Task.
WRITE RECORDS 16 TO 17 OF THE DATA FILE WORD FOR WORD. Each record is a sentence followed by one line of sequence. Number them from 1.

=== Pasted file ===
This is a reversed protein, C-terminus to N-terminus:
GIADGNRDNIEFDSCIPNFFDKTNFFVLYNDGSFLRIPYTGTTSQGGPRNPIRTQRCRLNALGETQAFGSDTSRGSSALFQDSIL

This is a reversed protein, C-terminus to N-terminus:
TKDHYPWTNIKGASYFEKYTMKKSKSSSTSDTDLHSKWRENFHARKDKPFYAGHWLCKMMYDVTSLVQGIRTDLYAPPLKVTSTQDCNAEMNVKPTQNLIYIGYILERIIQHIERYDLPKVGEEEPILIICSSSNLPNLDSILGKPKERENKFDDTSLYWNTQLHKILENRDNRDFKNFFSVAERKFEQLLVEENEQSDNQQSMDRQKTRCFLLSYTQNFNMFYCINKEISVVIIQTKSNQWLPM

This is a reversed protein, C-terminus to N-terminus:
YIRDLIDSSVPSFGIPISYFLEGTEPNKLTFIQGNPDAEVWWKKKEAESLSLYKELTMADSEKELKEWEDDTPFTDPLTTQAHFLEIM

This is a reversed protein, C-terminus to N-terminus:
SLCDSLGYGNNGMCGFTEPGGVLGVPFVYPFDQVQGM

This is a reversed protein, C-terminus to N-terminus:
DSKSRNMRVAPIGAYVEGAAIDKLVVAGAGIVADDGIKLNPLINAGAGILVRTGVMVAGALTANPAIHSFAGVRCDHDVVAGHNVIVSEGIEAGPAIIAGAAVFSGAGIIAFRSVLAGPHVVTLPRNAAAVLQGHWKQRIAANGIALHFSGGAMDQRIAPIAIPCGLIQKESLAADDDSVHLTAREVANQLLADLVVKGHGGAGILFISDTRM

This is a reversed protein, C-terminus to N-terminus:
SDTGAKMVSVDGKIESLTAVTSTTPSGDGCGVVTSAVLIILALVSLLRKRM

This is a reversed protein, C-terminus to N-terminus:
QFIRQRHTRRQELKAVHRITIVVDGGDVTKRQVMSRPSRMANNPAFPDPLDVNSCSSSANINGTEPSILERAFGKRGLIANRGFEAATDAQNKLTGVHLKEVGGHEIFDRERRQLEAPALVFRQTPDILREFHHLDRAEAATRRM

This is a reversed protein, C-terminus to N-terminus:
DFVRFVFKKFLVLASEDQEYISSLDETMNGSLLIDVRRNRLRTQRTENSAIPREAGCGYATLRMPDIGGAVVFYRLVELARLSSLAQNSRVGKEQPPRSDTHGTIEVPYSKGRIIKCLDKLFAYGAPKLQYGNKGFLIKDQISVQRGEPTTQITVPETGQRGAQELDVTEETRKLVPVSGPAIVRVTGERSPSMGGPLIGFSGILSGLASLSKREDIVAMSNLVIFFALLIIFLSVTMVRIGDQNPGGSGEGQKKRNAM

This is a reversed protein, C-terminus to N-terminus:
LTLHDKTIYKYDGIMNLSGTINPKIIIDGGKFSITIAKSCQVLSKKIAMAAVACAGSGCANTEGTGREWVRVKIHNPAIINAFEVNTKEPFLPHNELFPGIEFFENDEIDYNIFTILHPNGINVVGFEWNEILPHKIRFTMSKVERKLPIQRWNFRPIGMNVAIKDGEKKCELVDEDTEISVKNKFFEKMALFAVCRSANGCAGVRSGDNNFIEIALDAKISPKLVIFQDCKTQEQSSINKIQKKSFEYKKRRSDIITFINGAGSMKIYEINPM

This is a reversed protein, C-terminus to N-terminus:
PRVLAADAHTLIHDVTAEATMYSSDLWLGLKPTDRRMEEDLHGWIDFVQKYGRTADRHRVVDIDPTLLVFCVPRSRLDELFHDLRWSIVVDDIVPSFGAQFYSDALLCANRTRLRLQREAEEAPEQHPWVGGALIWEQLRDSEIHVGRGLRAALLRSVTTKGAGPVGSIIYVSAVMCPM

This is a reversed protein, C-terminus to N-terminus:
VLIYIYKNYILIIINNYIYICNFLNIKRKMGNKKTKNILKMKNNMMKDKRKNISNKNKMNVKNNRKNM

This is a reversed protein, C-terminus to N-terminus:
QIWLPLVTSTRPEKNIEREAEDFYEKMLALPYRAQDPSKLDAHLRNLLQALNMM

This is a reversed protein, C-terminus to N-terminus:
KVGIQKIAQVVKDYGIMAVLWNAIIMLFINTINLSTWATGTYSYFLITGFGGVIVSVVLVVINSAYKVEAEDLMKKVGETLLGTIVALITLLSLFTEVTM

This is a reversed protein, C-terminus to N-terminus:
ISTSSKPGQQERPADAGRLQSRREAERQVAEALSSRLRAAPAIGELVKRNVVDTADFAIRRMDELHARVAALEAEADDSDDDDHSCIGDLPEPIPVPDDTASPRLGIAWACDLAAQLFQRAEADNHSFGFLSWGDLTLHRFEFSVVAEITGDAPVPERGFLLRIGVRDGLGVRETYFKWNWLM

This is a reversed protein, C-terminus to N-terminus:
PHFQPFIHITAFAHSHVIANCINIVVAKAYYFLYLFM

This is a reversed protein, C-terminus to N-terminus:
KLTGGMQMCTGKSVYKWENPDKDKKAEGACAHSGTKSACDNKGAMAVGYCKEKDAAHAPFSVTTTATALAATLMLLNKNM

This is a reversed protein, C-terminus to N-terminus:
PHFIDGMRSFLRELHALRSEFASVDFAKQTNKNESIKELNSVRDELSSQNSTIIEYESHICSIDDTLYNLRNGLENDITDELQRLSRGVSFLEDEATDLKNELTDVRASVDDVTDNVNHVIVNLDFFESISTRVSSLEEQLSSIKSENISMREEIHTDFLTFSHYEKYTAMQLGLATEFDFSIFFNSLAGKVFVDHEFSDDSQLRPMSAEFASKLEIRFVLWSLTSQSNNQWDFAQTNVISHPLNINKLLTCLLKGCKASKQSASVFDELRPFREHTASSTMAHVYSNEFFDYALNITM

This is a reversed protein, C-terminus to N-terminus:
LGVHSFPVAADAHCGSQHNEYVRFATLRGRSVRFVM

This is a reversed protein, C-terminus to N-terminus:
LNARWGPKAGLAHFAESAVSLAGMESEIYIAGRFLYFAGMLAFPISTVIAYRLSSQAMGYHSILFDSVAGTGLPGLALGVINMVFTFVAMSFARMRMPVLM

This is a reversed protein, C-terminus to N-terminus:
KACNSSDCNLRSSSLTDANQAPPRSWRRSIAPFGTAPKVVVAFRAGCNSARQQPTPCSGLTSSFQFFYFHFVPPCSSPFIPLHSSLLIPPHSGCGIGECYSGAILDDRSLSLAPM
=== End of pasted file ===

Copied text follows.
This is a reversed protein, C-terminus to N-terminus:
KLTGGMQMCTGKSVYKWENPDKDKKAEGACAHSGTKSACDNKGAMAVGYCKEKDAAHAPFSVTTTATALAATLMLLNKNM

This is a reversed protein, C-terminus to N-terminus:
PHFIDGMRSFLRELHALRSEFASVDFAKQTNKNESIKELNSVRDELSSQNSTIIEYESHICSIDDTLYNLRNGLENDITDELQRLSRGVSFLEDEATDLKNELTDVRASVDDVTDNVNHVIVNLDFFESISTRVSSLEEQLSSIKSENISMREEIHTDFLTFSHYEKYTAMQLGLATEFDFSIFFNSLAGKVFVDHEFSDDSQLRPMSAEFASKLEIRFVLWSLTSQSNNQWDFAQTNVISHPLNINKLLTCLLKGCKASKQSASVFDELRPFREHTASSTMAHVYSNEFFDYALNITM